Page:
CHAPEL HILL, N.C. --- Seventh Woods has been a household name for those with Internet access for the better part of four years. His dunks and blocks as a 14-year-old morphed into a YouTube highlight reel that has churned out over 14.5 million views. This level of athleticism has been lacking among Tar Heel guards in recent years. Woods is arguably the only true combo guard on UNC’s roster, and that alone offers the promise of early playing time. His shot improved over the course of his high school days, and more important to Williams, Woods has proven that he’s a gamer.
Woods wore No. 23 growing up for the reference to Genesis 2:3, which bears the origins of his first name.
Sidelined by several injuries in recent years: broken wrist in spring/summer 2014, knee bone bruise in senior season, sprained ankle in pickup ball at UNC a month ago.
Most explosive UNC recruit since Ty Lawson, according to Roy Williams
The obvious connection for Seventh Woods’s athleticism is his potential ability to thrive in Roy Williams’s preferred high tempo offense. But Woods’s potential might be at its highest on defense, and it’s perhaps the area where he can make the biggest impact as a freshman. Williams recruited and watched Woods for four years, and in doing so saw countless Woods steals – whether from on-ball defense, jumping passing lanes, or soaring to intercept long passes in the open court. Woods averaged four steals per game during his five-year (yes, five) career at Hammond School, including a senior-season high of 10 in a game against Brookland-Cayce HS.
by Rob Harrington
Who is the last player to arrive at Carolina with Woods’s athletic ability? There’s no clear answer to that question, but you at least arguably have to go back to Vince Carter. Suffice it to say, then, fans are eager to observe Woods in transition. And that’s where he’s likely to have his best success as a freshman, getting into the open court and relying on his natural gifts. He projects to back up more experienced guards this season, giving the team a shot of speed and energy when he does play. As a sophomore he could challenge to start at point guard, pending Joel Berry’s NBA decision next spring.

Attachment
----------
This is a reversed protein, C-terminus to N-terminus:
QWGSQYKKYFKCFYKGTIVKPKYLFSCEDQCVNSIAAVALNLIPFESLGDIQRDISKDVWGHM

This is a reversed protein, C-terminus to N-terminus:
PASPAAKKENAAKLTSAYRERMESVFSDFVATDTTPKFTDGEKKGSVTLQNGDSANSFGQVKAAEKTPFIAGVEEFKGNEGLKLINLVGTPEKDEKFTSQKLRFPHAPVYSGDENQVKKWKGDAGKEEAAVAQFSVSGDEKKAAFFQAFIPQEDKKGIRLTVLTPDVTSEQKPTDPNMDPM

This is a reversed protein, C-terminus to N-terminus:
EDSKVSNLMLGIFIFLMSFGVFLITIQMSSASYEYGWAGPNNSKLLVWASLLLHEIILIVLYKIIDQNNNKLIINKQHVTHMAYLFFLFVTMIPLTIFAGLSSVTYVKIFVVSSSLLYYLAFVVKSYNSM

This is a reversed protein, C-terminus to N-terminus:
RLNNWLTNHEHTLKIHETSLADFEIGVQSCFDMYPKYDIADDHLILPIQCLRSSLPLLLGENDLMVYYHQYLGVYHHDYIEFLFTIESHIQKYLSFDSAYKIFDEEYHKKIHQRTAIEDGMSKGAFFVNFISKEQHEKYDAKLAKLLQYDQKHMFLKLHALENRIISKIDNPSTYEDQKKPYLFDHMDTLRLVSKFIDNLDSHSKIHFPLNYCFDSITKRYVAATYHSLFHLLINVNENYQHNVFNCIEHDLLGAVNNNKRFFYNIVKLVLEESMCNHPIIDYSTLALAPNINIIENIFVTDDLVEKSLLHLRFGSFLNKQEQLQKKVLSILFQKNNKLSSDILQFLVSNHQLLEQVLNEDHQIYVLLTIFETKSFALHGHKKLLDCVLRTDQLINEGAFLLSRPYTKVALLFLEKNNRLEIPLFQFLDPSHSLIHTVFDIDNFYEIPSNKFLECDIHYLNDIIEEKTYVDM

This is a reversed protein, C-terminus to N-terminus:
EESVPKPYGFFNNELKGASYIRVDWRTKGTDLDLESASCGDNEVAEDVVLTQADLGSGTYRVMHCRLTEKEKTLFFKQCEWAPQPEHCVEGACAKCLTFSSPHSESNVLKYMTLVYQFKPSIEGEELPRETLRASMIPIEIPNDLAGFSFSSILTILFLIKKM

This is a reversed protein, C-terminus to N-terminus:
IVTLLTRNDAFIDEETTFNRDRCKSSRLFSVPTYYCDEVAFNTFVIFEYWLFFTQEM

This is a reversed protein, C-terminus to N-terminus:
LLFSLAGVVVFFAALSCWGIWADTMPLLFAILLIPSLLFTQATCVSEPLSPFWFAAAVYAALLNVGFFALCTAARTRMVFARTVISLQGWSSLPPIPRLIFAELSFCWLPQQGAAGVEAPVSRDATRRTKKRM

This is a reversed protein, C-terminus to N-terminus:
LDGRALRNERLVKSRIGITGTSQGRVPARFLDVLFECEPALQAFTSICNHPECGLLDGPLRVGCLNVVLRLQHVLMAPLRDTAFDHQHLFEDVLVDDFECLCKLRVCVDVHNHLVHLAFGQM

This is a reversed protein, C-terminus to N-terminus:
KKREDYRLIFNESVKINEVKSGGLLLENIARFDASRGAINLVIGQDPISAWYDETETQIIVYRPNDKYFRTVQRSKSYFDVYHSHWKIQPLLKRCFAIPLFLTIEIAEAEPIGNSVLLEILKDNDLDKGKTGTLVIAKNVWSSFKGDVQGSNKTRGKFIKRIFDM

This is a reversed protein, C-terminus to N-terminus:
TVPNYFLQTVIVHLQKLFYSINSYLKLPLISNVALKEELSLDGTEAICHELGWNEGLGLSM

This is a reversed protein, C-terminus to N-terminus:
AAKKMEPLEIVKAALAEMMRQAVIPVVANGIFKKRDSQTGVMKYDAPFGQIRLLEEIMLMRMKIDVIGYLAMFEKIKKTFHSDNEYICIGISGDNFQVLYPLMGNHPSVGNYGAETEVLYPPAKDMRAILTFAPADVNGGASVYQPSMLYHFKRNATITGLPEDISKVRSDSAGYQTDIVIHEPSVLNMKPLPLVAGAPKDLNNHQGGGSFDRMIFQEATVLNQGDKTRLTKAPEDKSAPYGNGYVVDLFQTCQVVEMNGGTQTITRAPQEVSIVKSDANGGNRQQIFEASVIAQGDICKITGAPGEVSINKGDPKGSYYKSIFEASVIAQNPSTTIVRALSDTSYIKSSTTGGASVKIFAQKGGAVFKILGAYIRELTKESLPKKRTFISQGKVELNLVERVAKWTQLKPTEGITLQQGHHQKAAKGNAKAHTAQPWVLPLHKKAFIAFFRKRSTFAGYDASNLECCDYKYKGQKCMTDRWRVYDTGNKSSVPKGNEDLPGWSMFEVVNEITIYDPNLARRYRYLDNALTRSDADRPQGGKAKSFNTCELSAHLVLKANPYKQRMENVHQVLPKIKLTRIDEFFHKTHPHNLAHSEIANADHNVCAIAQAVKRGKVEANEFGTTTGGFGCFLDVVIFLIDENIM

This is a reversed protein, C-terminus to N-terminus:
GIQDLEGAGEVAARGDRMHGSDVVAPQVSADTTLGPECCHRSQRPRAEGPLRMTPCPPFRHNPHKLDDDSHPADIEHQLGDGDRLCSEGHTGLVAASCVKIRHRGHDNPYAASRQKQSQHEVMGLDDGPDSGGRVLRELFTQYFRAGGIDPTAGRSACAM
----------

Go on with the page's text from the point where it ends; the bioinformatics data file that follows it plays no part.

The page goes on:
by ACC Coaches
“He’s a freak of freaks athletically, and is as quick as can be. Don’t know how skilled he is or how good of a shooter he is so I think teams will play off of him and he can be the guy where teams help plug off of and help off of until he proves he can shoot the ball consistently from three.”
“Kind of a log jam behind the two guards in Britt and Berry and I’d guess then they would play Pinson at the ‘2’ so I wouldn’t expect Woods to play that many minutes. I think that he has the ability to, with his athleticism, come in and create havoc a little bit with his dribble penetration. Will probably take a little while to get used to college basketball and the system and the rigors of being able to play on the defensive end and running a team.”
HIGH SCHOOL INSIDER
by Mark McClam, Hammond School
He’ll go down as one of the best high school basketball players in the state of South Carolina. He led our program from the ashes to a full month in the national rankings during his senior season. For three or four years in a row, everyone had Hammond circled when we came into town, which also meant everyone wanted a piece of Seventh Woods. He handled it with grace, took all the adversity and notoriety of being a national phenomenon at an early age and still stayed true to who he is.
I think some injuries this summer have put him a little behind. To play a lot as a freshman, I think he’ll have to do what Roy Williams recruited him for… play at a high speed off their break. His ability to push the ball and do it under control, while defending the way he can, will be what he excels at this year.